Call me a web old fogey, I don’t care. I cannot blog enough about the value of using an RSS Reader for tracking a set of blogs, web site sources that are important to your work.

I just added this as a new Ontario Extend Activity Bank item — This Indispensable Digital Research Tool, We can Say, Without Lying, Saves Time as an activity for the Curator Module.

Admittedly it’s a rewrite of a blog post form a year ago The Indispensable Digital Research Tool I can Say, Without Lying, Saves Time (I consistently misspell “indispensable” but like using it), but for the activity, changing the instructions to important OPML feeds to first experience how using the Feed Reader to track activity from the 50+ Ontario Extend blogs is better than remembering to scan the posts on the syndication hub. Or relying on twitter.

This activity asks you to set up an RSS Reader (it could be any one, but my examples use Feedly) and import one of the OPML files that represent either all of the syndicated blogs or ones from a cohort. For this activity, it’s asking people to just experience how the reading of 20, 30, 50 blogs in one interface is a rather efficient way to keep tabs on many sites.

This is especially useful for teachers who are considering having their students do some of their work in their own blogs. I could not imagine teaching this way and relying on my memory to ready 25, 30, blogs, and keep track of what I have read. With some extra dexterity I have also set up sets of feeds for the comments on my students blogs. Being able to scan at a glance the level of activity on student blogs and comments is a huge aid in following all the activity.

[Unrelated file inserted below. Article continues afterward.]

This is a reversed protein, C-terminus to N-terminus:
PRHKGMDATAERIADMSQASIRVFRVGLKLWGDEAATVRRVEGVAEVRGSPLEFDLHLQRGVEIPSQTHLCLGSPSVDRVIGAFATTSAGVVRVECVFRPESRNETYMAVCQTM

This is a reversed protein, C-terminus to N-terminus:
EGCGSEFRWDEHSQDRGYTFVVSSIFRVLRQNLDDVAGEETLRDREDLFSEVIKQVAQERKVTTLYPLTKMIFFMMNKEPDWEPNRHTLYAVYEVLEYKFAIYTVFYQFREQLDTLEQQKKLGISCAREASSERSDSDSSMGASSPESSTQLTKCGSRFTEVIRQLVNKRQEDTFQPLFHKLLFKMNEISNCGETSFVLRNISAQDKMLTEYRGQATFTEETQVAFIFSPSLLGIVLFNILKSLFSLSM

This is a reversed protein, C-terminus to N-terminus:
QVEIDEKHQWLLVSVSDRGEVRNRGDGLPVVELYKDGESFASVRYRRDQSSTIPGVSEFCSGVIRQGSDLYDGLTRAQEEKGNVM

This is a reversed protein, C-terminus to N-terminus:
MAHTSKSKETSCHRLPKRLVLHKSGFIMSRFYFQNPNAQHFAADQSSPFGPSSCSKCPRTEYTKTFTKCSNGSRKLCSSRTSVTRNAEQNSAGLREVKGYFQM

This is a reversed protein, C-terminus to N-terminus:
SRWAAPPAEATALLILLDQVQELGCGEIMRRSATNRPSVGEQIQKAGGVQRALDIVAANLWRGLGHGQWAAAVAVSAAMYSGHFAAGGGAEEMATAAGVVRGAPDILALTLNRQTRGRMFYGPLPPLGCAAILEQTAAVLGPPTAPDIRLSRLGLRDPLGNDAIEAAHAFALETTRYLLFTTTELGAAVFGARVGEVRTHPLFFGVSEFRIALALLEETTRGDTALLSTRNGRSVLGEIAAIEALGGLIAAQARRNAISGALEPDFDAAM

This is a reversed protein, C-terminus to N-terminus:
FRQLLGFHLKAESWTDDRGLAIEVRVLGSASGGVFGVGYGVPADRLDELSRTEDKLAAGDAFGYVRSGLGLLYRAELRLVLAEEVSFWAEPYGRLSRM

I also used this in my seminar last year for MA Thesis students; I had them set up a feed reader to read each other’s posts easier, but also encouraging them to create their own feeds for their research area.

In followup activities to be written, participants will create sets of feeds for their own interest areas and learn how to use some of the internal curation tools (e.g. sending favorites to “boards”) can be used for more curator approaches.

Maybe talking on and on about this makes me sounds like some mad web scientist, but I remain assured of the value of browsing the web via a Feed Reader.


It’s never and either/or with getting information from the social streams, they both feed me in different ways.

But do us a favor and check out the new Ontario Extend Activity– This Indispensable Digital Research Tool, We can Say, Without Lying, Saves Time.

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An early 90s builder of web stuff and blogging Alan Levine barks at on web storytelling (#ds106 #4life), photography, bending WordPress, and serendipity in the infinite internet river. He thinks it's weird to write about himself in the third person. And he is 100% into the Fediverse (or tells himself so) Tooting as


  1. I couldn’t teach the way I do (perhaps to my students’ chagrin) without a feed reader and the constant flow of their work and comments. Bravo!

  2. I feel the same way about Instagram. Their algorithm feed kept showing repeat images for me. Instead, I set up RSS feeds for each person I follow. Plop those into my RSS reader, and I never have to see the same image twice! Plus, I can categorize the accounts I follow into specific folders. So handy!

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